2009-02-12 / Front Page

Rendell Proposes School Mergers

Legislature asked to include money for study in 2009-10 state budget
By Chanin Rotz-Mountz STAFF WRITER

On the heels of announcing a spending plan for 2009-10 that includes a 2.5 percent increase in the areas of education, prison systems and health coverage, Gov. Ed Rendell last week also publicly called for a merger of Pennsylvania's school districts to alleviate the tax burden on property owners.

In his annual state budget address last Wednesday, Rendell stated he wanted a bipartisan commission comprised of 12 legislative representatives to begin recalculating district boundary lines and formulate as many as two "implementation plans" to consolidate the state's 501 public schools to 100 or less.

Once created, the merger plans would be put before the General Assembly for a final vote within a six-month time frame. If rejected, however, the plans for consolidation would, in turn, fall upon the shoulders of the state Board of Education.

Furthermore, in his announcement, the governor also asked the Legislature to include the money needed to complete the study in the 2009-10 budget.

The last call or state-ordered merger of Pennsylvania's public schools occurred in the 1950s and '60s, resulting in a reduction from 2,700 school districts to 1,900. The existing number of school districts, 501, is expected to drop by one this July when the Center Area and Monaca school districts, located to the northwest of Pittsburgh, will complete their merger as a result of declining enrollment numbers.

After speaking with the governor about his merger proposal, Sen. John H. Eichelberger Jr. of that 30th Senatorial District, which spans Fulton County and bordering areas, told the "News" he expects to be deeply involved in any decision on this matter by virtue of his recent appointment as chairman of the Senate Local Government Committee.

"At face value, having 500 school districts does appear to be inefficient," said Eichelberger. " ... In conversations over the past couple of days with members of the Senate and other key officials, it sounds like the governor's final number of 100 districts is too drastic. Two hundred thirty to 250 districts seems to be where the discussion is centered."

Eichelberger added the discussions also seem to revolve around the need to combine administrative duties and not close area schools.

"At this point, I need to see the criteria that would be used in the consolidation process before I could speculate on how the districts of Fulton County or this region would be affected," he said. "Although we don't seem to have the issues of wealth, language and ethnic disparity that some areas of the state have, we have transportation concerns if schools were to be closed."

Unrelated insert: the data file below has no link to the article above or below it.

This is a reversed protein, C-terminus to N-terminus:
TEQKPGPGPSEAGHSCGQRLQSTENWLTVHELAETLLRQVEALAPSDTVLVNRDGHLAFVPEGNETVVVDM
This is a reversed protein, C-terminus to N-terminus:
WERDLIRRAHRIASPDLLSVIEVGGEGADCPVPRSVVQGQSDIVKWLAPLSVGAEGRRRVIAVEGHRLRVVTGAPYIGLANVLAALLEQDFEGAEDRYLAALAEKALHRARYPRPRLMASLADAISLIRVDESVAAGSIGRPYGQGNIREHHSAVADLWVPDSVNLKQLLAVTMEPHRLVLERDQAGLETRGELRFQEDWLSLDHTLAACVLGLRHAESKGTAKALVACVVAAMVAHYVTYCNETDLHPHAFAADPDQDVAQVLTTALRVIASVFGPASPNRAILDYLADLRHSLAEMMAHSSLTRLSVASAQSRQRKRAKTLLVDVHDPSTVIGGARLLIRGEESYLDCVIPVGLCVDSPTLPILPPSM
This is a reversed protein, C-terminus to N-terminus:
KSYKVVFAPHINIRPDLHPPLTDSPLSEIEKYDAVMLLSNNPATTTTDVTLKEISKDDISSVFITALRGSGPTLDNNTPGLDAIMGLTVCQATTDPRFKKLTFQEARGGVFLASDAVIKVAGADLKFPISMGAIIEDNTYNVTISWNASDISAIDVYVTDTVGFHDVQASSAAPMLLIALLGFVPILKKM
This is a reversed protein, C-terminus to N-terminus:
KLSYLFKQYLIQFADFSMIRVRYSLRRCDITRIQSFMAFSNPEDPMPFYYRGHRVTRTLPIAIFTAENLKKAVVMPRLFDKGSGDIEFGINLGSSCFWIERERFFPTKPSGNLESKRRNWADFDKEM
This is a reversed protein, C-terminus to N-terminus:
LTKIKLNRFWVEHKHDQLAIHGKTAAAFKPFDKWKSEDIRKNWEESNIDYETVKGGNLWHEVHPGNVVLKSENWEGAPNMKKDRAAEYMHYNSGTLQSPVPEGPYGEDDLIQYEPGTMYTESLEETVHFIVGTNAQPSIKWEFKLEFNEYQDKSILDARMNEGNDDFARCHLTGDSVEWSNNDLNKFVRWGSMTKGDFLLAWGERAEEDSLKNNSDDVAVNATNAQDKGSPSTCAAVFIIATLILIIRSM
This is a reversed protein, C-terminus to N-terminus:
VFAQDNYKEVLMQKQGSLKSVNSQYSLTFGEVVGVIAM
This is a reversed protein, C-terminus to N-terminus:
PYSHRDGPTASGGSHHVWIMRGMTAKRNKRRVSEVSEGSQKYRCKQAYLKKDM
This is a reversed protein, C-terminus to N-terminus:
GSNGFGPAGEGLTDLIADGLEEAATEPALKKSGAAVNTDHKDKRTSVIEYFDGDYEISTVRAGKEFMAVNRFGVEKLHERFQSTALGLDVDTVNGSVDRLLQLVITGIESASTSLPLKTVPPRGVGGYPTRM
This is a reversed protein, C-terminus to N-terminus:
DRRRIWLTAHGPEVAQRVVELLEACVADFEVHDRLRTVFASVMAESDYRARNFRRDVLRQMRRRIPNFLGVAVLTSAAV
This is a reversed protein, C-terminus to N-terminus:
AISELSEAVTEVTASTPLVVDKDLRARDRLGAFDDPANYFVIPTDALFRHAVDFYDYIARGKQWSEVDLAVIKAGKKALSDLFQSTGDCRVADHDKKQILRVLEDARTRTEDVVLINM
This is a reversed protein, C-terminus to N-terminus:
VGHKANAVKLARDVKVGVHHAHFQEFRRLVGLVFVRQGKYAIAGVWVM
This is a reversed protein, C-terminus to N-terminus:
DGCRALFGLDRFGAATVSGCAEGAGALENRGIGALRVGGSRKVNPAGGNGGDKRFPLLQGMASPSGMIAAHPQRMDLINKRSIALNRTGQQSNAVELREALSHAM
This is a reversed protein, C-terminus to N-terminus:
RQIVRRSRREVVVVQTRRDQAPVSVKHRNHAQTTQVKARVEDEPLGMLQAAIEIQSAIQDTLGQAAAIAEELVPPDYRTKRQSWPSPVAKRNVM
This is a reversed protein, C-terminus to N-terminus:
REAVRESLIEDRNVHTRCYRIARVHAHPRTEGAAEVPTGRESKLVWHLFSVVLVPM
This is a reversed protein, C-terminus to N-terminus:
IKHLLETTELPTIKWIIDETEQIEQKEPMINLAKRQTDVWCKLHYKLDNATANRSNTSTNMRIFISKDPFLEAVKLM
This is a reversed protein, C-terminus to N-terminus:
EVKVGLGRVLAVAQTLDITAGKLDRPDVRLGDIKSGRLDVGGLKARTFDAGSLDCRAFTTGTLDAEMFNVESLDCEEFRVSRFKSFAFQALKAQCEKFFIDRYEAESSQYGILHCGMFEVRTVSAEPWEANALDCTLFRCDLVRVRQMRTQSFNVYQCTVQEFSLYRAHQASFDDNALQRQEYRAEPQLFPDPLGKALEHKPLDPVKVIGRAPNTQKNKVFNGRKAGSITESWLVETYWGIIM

Even with so many unknowns and factors, Central Fulton School District Superintendent Dr. Julia Cigola stated consolidation could work and should bear careful examination or scrutiny. However, the end result, she said, should still focus on high quality of education for area students balanced with fiscal responsibility to taxpayers.

"If a consolidation were just to involve Fulton County, then we might be looking at a situation where the elementary students would remain at their current elementary buildings and then have either one or two middle schools (depending on student population) designated in the county and one county high school," stated Cigola, who noted even with the shifting of students she does not foresee a means of reducing the number of certain administrative positions such as special needs, guidance coun- selors and principals.

"It's my understanding that about 50 plus years ago, there was one superintendent for the county. If the structure would move back to one superintendent, there would still be the need for at least two or three other administrative positions to cover professional development, curriculum and instruction and all the state grant programs," she said. "This type of consolidation would also mean transportation issues ... I would also think class sizes would become larger at the sixth through 12th grades than they currently are now. Would we be looking at layoffs or furloughs of administrators, teachers, and support staff?"

Cigola also pointed out that issues related to athletics and extracurricular activities would be reviewed in a different manner as a result of combining school districts. Furthermore, students could possibly find themselves competing or vying for a slot on a sporting team or for a position in band, chorus and musicals.

"Another item to mention is that if student numbers for these new consolidated districts are to be in the 5,000 range, then a consolidation of Fulton County schools alone would not make that happen. We might be looking at a Fulton/Franklin School District, including perhaps Fannett Metal and Tuscarora school districts," concluded Cigola. "Transportation of students would definitely be more complex were that to happen. As far as finances and how consolidation will benefit the taxpayers, I would ask who pays for the past, current and future building projects and budget deficits, if they exist, of any districts to be consolidated?"

Forbes Road Superintendent Dr. Merrill Arnold and Southern Fulton Superintendent Ralph Scott were unavailable to comment on the governor's call for consolidation.

Tim Allwein, a lobbyist for the Pennsylvania School Boards Association (PSBA) has gone on record publicly and stated that he hopes to work side-by-side with the bipartisan commission throughout the creation of implementation plans. Allwein, though, is not convinced that a merger would produce large amounts of savings as a need would likely exist to hire additional office administrators to oversee programs and grants.

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